Harlem Shakes: Shortest Meme Ever?

Harlem Shakes: Shortest Meme Ever? 

The lifespan of social media has been continually shrinking in the face of social media’s growth. As content becomes easier to both share and make, viral memes can reach an internet saturation point much quicker than even those of a few years ago. Early memes like the Dancing Baby were able to keep relevance for several months due to the slow nature of e-mail forwards. By the time LOLCats, Chocolate Rain, and other post-Facebook memes hit the scene, a star could rise and fall in a single month. But just because the majority of the internet has had their fill doesn’t mean that latecomers won’t try and keep the party going. Light internet users will always get to trends after the power users, and a grandmother watching that “Gangam Style” Superbowl commercial will have lots of questions about it. Ubiquity might make the length of a trend overstay its welcome, but it can’t do much to rush it out the door.

Of course, individuals aren’t the only ones paying attention to viral videos. PR and marketing professionals know when a trend is rising – and when it’s safe enough that they can use it for their own devices. Nabisco made a brilliant move by releasing a “lights out” commercial during the Super Bowl blackout, but not everyone can move so quickly. In fact, the larger the organization the harder it is, by definition, to move quickly. In many ways, companies need a SWAT team (with a member of their legal team included in that) prepared just for real-time reactions. But authenticity is important too. A South Park episode that references planking can probably tackle it without feeling forced. The Today Show, on the other hand, parodying “Friday” might not go over so well. In fact, a lot of companies should keep aware that many social media memes are…

 
 
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Millennial News Feed

Quote of the Day: “One of my top concerns as a parent will be maintaining cultural traditions and language in the face of a new generation and stifling white media/social space.” –Female, 18, CA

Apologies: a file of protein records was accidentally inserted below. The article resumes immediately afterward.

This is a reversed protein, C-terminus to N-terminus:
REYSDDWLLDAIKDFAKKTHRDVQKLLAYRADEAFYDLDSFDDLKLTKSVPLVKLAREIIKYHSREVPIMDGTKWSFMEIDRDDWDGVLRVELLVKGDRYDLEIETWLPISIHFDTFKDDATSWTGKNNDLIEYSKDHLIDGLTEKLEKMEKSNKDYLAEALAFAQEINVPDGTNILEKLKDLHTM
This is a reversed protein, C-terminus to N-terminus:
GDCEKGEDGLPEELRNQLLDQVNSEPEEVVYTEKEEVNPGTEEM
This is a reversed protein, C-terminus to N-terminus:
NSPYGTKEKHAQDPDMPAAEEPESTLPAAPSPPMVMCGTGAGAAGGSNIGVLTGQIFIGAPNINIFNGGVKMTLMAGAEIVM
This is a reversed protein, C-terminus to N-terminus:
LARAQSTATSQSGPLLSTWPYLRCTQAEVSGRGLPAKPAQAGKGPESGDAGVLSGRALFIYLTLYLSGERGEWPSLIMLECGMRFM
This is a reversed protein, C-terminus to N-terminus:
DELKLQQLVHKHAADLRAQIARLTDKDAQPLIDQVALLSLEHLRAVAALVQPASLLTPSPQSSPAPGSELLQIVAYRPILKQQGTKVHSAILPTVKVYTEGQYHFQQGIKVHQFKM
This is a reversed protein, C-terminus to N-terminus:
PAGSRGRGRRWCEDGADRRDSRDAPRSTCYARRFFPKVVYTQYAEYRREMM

Amazon is buying live video gaming platform Twitch for $970 million. Twitch has become amazingly popular with young consumers. Though many members of older generations might not understand the appeal of watching other players game live, more than 55 million unique visitors watched more than 15billion minutes of content on Twitch in July alone. The deal gives Twitch even more potential for growth, and shows that becoming a streaming content leader is a major goal for Amazon. (Streamdaily)

What has contributed to the massive drop in teen birth rates? Teen pregnancy has decreased much more quickly between 2007 and 2013 than it did 20 years ago, but the decline “has proved difficult to explain.” Theories include expected hypotheses like teens using contraceptives more, to more offbeat concepts like TV series Teen Mom acting as a deterrent. The availability of Plan B, better access to information on the internet, and even a theory that links changes in gasoline to reductions in teen pregnancy are also being discussed. (Vox)

The amount of time that young consumers spend on their phones and computers has led to plenty of concern that they won’t be able to interact face-to-face, and one study has found support for the fear. Tweens who spent five days at an unplugged outdoor camp with no tech time were able to understand emotions better than peers who stayed on their “usual media diet,” which indicates that screen time may be hampering kids’ ability to recognize nonverbal cues and facial emotions. (Newsweek)

McDonald’s Millennial challenge is no secret. Consumers in their 20s and 30s are flocking to fast-casual eateries like Chipotle and Five Guys, and their preferences are dictating the future of fast food. In the U.S., McDonald’s sales have been “flat or falling” for the majority of the last year, and consumers ages 19 to 21 who visit the chain monthly have fallen 12.9% since 2011. Young consumers’ desire for fresh ingredients and higher quality, customized meals is hurting the brand, and their attempts to lure Millennials with new menu items and social and mobile marketing is not yet changing their minds. (WSJ)

The Burning Man festival might be delayed thanks to major rain, but once it gets rolling it will provide a peek into the Millennial mindset. Fun, discovery, and community are the core principles of the event, and three themes that majorly resonate with the generation. Marketing and content that tap into one or more of these values, and allow young consumers to feel connected, creative, and surprised are likely to be successful with them. (Fast Company)

Wish you could ask Millennials what they think, right now? Ypulse's Instant Poll tool allows you to submit a question to our mobile social community of 2 million 13-34-year-old Millennials and get a quick, gut-check quantified response back in minutes. Our Bronze, Silver, and Gold subscribers use Instant Polls for brainstorming, quick-checks on brand perception, and more. Simply type in your question and click “Ask.” You’ll have directional, informative results without the overhead and wait time of a traditional study. (Ypulse)

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